Even before the arrival of MTV and the internet, music travelled far and wide to be soaked up by different cultures. The hybrid genres that manifested at the chaotic wake of colonial history when cultures collided to find extraordinary expression in music has left behind a winding trail that’ll make the head of even the most rounded music critic spin.
Take the Caribbean sounds for instance, reported to have been born as a result of Africa’s trans-Atlantic slave trade era when the culture found a way to live on through the people despite being in a strange land. By refashioning African spoken word commentary into calypso and fashioning new percussion from makeshift instruments, the people’s resilience and creativity gave us the Soca sound and steel drum sounds that are now popular in music from Nigeria.
The Caribbean sound and Afrobeats (Afropop) have been the subject of many debates because of their similar influences and history but seemingly distinct sound. But perhaps the resolution lies in the recent broadening of both genres to meet across the Atlantic and form a global sound to rival other international genres.
Though the culturally acclaimed annual carnival already helped boost the popularity of Caribbean sounds in the international music scene, Afropop took a little while to catch up. Artists like Juan Luis Guerra have been charting on Billboards since the 90s, plus Kevin Lyttle and Rupee’s “Turn Me On” and “Tempted To Touch” respectively were global hits in the 2000s. Afropop only just began to pick up following Wizkid’s #1 feature on Billboards through his guest verse on Drake’s “One Dance”.
Regardless, there has always been shared mutual respect between the sounds from Africa and the Caribbean with intricate sounds from both genres weave in and out of each other as we’ve seen on Patoranking’s Chart-topping album, ‘God Over Everything’, his more recent ‘Wilmer’, Wizkid’s ‘Sounds From The Other Side’ and every patois-speaking Nigerian act like Burna Boy, Prettyboy D-O and King Perryy who are currently enjoying the perks of Afrobeats’ acclaim in the international music community.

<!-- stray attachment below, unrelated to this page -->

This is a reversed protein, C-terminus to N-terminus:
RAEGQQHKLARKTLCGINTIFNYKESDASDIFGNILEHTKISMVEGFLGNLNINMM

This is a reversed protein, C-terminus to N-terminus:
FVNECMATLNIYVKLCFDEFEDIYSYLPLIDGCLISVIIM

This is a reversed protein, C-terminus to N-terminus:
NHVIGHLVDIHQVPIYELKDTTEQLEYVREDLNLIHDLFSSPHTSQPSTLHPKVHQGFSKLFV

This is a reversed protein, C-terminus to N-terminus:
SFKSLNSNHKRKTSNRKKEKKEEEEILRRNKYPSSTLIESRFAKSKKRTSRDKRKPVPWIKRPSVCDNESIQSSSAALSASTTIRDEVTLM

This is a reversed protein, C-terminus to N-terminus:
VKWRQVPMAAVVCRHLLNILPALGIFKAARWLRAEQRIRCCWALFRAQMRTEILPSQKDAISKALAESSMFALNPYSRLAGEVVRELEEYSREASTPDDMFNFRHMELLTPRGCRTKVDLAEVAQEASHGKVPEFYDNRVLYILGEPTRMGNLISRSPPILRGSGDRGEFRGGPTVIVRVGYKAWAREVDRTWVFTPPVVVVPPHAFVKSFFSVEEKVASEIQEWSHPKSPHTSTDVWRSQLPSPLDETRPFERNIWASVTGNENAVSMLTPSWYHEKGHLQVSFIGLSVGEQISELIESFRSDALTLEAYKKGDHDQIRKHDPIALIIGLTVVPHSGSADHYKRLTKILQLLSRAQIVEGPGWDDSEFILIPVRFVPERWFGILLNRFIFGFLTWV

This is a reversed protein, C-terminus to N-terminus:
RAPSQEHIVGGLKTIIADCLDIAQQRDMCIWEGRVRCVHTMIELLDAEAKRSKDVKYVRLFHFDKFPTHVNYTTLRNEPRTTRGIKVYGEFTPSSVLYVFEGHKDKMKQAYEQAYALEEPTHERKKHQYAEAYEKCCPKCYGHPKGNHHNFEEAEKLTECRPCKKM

Earlier this month, Burna Boy won the BET awards for ‘Best International Act’, confirming that the Afropop genre still holds steady as a global phenomenon. However, the Caribbean music scene also seems to be enjoying a renaissance in 2019 with Koffee’s debut EP, Rapture, topping the Billboard Reggae charts and spreading to the American audience. What’s most intriguing however is her open-armed embrace of Afropop, interpolating Burna Boy’s “Ye” hit single during her stage shows and performing a cover for the song on her 1Xtra feature in London. She has since declared her admiration for Burna Boy and shown her enthusiasm to collaborate with the singer.
As heartwarming as the collaboration is guaranteed to be, Afrobeats and the Caribbean collaborations aren’t a novelty considering both genres have walked hand in hand for quite some time now. Thanks to the EDM heralded boom of dance music in the global music scene, Dancehall DJs became the new rockstars and Major Lazer’s Jillionaire was able to show the Afrobeats range of his musical influence to his international music audiences. This allowed for a meeting point for his Caribbean sound and Afrobeats to meld and rival other international genres.
Major Lazer made it a point to collaborate with African artists, recording a full-length ‘Afrobeats Mix’ tape with only African features last year. The project’s stand out track, Burna Boy assisted “All My Life” served as the hallmark of their attempt to lend their voice to the expansion of African music without appearing over-glamourised or morosely pretentious. Collaborations like these have helped African artists perform shows and tours around the world, spreading the Afropop gospel to ensure the new generation of African artists can comfortably perform on big stages around the world and be instantly familiar for their sonic influences.
Afropop’s world dominance is staring in the horizon and here is how it all began.
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